My boat sailed on the evening of 24 April so I left home three days earlier, on 21 April. After two nights at sea, I stepped ashore near Bilbao on 26 April, found a little café and ordered my first café con leche. I then turned my back to Santiago and began walking towards the Pyrenees with the help of my iPhone’s GPS receiver and Google maps. I wanted to visit San Sebastian, the destination of my first ever excursion overseas on a school trip in 1966; it was exactly 50 years ago and I hadn’t been back since then. That section of my Camino triggered a lot of childhood memories and expanded my Camino into a reflection of my whole life. Those weeks of solitary walking allowed adequate contemplation and by the time I reached the main Camino Frances in Pamplona I was ready to join the flow of pilgrims heading towards Santiago.


There is nothing quite like the Camino. It combines a demanding physical challenge of walking across the stunning landscape of Northern Spain with the rich cultural history of Christianity, art and architecture. Introduce some intense bonding with fellow pilgrims and unlimited red wine and you soon understand why the Camino has become so popular around the world. It is a journey of self-discovery. It is a pilgrimage, something we have been doing for over a thousand years.


When I reached Pamplona I shed my solitude and embraced my fellow pilgrims. Our greatest moments were to share our sufferings, our happiness and our celebrations. I saw pilgrims as young as 3, plenty of teens in their colourful trainers, gap year students, career breakers, retired people and little old ladies. There were rich and poor. Pilgrims came from across Europe, the USA, South America, Africa, Asia, Australia and New Zealand. All of them were walking to Santiago de Compostela to embrace St James. All of them will be touched by their experiences. And more will follow in their footsteps.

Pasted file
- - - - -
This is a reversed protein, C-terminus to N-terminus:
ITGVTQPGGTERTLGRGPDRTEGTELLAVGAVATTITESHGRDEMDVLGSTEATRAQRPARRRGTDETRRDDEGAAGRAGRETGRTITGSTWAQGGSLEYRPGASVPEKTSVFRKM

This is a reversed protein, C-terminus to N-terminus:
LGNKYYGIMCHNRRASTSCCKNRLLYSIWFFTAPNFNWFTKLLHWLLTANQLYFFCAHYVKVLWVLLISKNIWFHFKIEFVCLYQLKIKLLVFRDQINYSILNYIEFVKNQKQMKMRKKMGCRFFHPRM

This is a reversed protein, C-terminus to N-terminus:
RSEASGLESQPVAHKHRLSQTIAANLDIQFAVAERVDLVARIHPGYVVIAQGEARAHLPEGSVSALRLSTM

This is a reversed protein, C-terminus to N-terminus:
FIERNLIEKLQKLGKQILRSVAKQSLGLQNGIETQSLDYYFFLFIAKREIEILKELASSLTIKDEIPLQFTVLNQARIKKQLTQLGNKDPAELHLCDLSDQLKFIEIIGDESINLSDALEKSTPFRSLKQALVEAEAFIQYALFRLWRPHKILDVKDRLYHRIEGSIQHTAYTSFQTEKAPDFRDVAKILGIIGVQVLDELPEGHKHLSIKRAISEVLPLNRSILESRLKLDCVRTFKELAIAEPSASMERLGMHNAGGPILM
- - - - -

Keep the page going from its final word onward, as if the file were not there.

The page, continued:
Many pilgrims carry items with them such as the traditional pilgrims scallop shell, a stone to leave at the Cruz de Ferro on Monte Irago and personal mementos that will be taken to their destination or discreetly left along the way. Tiny hand written messages are placed under rocks and yellow ribbons are tied to trees.


I was away for 2 months, walking my Camino. I lived a different life. I didn’t buy a thing. Since returning from Spain I have produced a scrapbook of my pilgrimage to help me collect my thoughts and give some closure to the journey. I now look back at this book and I see the great ancient landscape of Northern Spain unfolding before me. Mountains and plains, rivers and ocean. I see the great cities of Bilbao, San Sebastian, Pamplona, Logrono, Burgos, Leon and Santiago with their massive cathedrals. I see the little towns with their precious churches. And I see the abandoned villages, the vineyards and the fields of wheat; the cherry trees; the millions of poppies and the wild flowers. I hear the birds singing to each other as I walked along the way.


But most of all I see my pilgrim friends, now scattered around the world. The moments we shared are past. Encounters before sunrise while taking those first tentative steps out of the Albergue following the yellow arrow westward. Encounters at every bar and restaurant, in churches, city streets and out in the countryside. Riotous gatherings when the wine flowed and intimate moments sharing deep secrets. Encounters in Albergue showers, in neighbouring bunks and in the gardens. Sometimes we needed solitude, to be alone and to take a different path. We met, we parted and we met again.


I walked from my front door for 1052 kilometres to the Cathedral in Santiago de Compostela. I embraced St James and gave him my thanks.

Camino UK Map v1

Camino Map v4

2 comments on “Afterword

  1. A fascinating tale and clearly an amazing ambition fulfilled. A pity that most of us don’t get a chance to reflect or start our bucket list until retirement! A lesson perhaps.

    • Yes you’re right. But as they used to say back in the ‘sixties, today is the start of the rest of your life.